As South Carolina's Republican primary election draws nearer, Mike Huckabee has ratcheted up his appeals to the racial nationalism of white evangelicals. "You don't like people from outside the state coming in and telling you what to do with your flag," the former Arkansas governor told a Myrtle Beach crowd on January 17, referring to the Confederate flag. "If somebody came to Arkansas and told us what to do with our flag, we'd tell them what to do with the pole. That's what we'd do."
Making coded appeals to white racism is nothing new for Huckabee. Indeed, well before he was a nationally known political star, Huckabee nurtured a relationship with America's largest white supremacist group, the Council of Conservative Citizens. The extent of Huckabee's interaction with the racist group is unclear, but this much is known: he accepted an invitation to speak at the group's annual conference in 1993 and ultimately delivered a videotaped address that was "extremely well received by the audience."
Descended from the White Citizens Councils that battled integration in the Jim Crow South, including at Arkansas' Little Rock High School, the Council (or CofCC) has been designated a "hate group" by the Southern Poverty Law Center.
In its "Statement of Principles," the CofCC declares, "We also oppose all efforts to mix the races of mankind, to promote non-white races over the European-American people through so-called "affirmative action" and similar measures, to destroy or denigrate the European-American heritage, including the heritage of the Southern people, and to force the integration of the races."
The CofCC has hosted several conservative Republican legislators at its conferences, including former Representative Bob Barr of Georgia and Senator Trent Lott of Mississippi. But mostly it has been a source of embarrassment to Republicans hoping to move their party beyond its race-baiting image. Former Reagan speechwriter and conservative pundit Peggy Noonan pithily declared that anyone involved with the CofCC "does not deserve to be in a leadership position in America."
During a lengthy phone conversation in 2006, CofCC founder and former White Citizens Council organizer Gordon Lee Baum detailed for me Huckabee's dalliances with his group. Baum told me that Huckabee eagerly accepted his invitation to speak at the CofCC's 1993 national convention in Memphis, Tennessee.
Huckabee's plan was complicated, however, when Arkansas Gov. Jim Guy Tucker journeyed out of state and appointed a state senator to preside over the governorship. The Arkansas state legislature passed a resolution forbidding the lieutenant governor from leaving Arkansas until Tucker returned, thus preventing Huckabee from attending the CofCC's conference.
In lieu of his appearance, according to Baum, Huckabee "sent an audio/video presentation saying 'I can't be with you but I'd like to be speaker next time.'" (The CofCC promptly replaced Huckabee with Michael Ramirez, a right-wing cartoonist whose work is currently syndicated to 400 newspapers by the Copley News Service.)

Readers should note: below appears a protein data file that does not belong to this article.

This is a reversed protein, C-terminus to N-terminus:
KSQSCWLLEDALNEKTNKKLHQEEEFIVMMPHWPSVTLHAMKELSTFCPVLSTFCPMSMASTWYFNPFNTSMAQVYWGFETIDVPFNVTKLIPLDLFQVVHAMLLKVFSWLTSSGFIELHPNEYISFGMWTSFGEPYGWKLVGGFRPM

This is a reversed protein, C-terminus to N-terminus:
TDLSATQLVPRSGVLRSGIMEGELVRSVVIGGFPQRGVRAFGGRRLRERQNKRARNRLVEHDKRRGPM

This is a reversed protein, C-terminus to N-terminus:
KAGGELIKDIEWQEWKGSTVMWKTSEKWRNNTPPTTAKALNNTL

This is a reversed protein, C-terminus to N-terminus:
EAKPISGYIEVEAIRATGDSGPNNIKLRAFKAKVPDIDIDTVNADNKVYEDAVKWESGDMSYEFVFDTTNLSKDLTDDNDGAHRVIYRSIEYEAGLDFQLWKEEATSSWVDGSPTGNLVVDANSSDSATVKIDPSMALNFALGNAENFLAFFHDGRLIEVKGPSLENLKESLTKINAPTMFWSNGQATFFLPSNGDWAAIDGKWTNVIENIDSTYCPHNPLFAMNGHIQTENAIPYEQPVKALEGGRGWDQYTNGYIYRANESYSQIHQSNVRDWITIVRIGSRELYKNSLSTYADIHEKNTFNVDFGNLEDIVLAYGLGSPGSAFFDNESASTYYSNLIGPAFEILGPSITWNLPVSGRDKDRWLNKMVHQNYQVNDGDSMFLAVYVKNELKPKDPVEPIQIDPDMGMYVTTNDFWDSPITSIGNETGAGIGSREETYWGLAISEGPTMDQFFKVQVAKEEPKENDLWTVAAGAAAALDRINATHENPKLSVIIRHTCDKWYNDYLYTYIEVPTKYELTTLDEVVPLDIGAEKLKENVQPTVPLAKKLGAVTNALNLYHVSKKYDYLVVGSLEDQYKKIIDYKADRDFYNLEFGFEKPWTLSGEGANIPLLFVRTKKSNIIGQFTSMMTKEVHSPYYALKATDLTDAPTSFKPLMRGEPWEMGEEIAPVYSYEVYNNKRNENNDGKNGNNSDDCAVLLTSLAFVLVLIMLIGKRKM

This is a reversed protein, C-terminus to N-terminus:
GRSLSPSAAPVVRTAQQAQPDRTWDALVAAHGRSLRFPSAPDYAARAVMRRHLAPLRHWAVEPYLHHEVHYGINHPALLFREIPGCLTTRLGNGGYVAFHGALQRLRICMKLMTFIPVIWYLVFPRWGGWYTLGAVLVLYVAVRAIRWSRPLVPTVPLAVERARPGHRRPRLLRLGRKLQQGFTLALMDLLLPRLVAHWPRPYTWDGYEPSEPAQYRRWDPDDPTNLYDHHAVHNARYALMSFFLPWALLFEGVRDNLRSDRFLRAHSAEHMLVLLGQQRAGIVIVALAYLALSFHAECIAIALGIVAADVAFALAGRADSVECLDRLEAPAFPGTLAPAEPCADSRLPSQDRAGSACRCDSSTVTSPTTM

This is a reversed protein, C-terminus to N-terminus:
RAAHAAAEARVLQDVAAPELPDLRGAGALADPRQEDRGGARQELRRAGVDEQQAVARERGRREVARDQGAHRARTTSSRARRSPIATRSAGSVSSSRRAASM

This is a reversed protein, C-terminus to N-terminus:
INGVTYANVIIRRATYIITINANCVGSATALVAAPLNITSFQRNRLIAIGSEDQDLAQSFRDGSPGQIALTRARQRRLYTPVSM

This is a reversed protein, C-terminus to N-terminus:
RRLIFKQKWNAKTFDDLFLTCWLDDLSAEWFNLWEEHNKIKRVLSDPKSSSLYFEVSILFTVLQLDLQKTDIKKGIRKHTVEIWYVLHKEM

Baum's account of Huckabee's videotaped message was confirmed by a CofCC newsletter obtained by Edward Sebesta, a veteran observer of the neo-Confederate movement. "Ark. Lt. Governor Mike Huckabee, unable to leave Arkansas by law because the Governor was absent from the state, sent a terrific videotape speech, which was viewed and extremely well received by the audience," the 1993 newsletter (Vol. 24, No. 3) reported.
The following year, in 1994, the CofCC held its national conference in Little Rock, Arkansas to accommodate Huckabee. According to Baum, Huckabee initially agreed to speak before his group, but became apprehensive when the Arkansas media reported that he would be joined on the CofCC's podium by Kirk Lyons, a white nationalist legal activist who has hailed Hitler as "probably the most misunderstood man in German history."
"He didn't know anything about Kirk Lyons or anyone else," Baum said of Huckabee. "He said he would show up if we took Lyons off."
But Baum refused to remove his friend Lyons from the bill. Huckabee, who was more concerned about receiving bad publicity than by the racist underpinnings of the CofCC, withdrew his promise to speak. The CofCC replaced him this time with former Arkansas Supreme Court Justice Jim Johnson, a White Citizens Council founder who organized the mob that rioted against the integration of Little Rock High School and later served as the star narrator of Rev. Jerry Falwell's discredited film, "The Clinton Chronicles."
In the end, Huckabee's aborted relationship with the CofCC benefited the group. "We had the biggest crowd in our history because of the publicity" surrounding Huckabee's planned appearance, Baum said of his 1994 conference.
The CofCC has since rebuked Huckabee for his insufficiently intolerant political behavior. Unfortunately, Huckabee has never rebuked the CofCC. Instead he embraced the group, ignoring its well known legacy of promoting racism and only severing ties when his political ambitions were threatened by bad publicity.
Now here is a question for the Huckabee campaign: Will you release the full transcript of Huckabee's "extremely well received" videotaped address to the CofCC?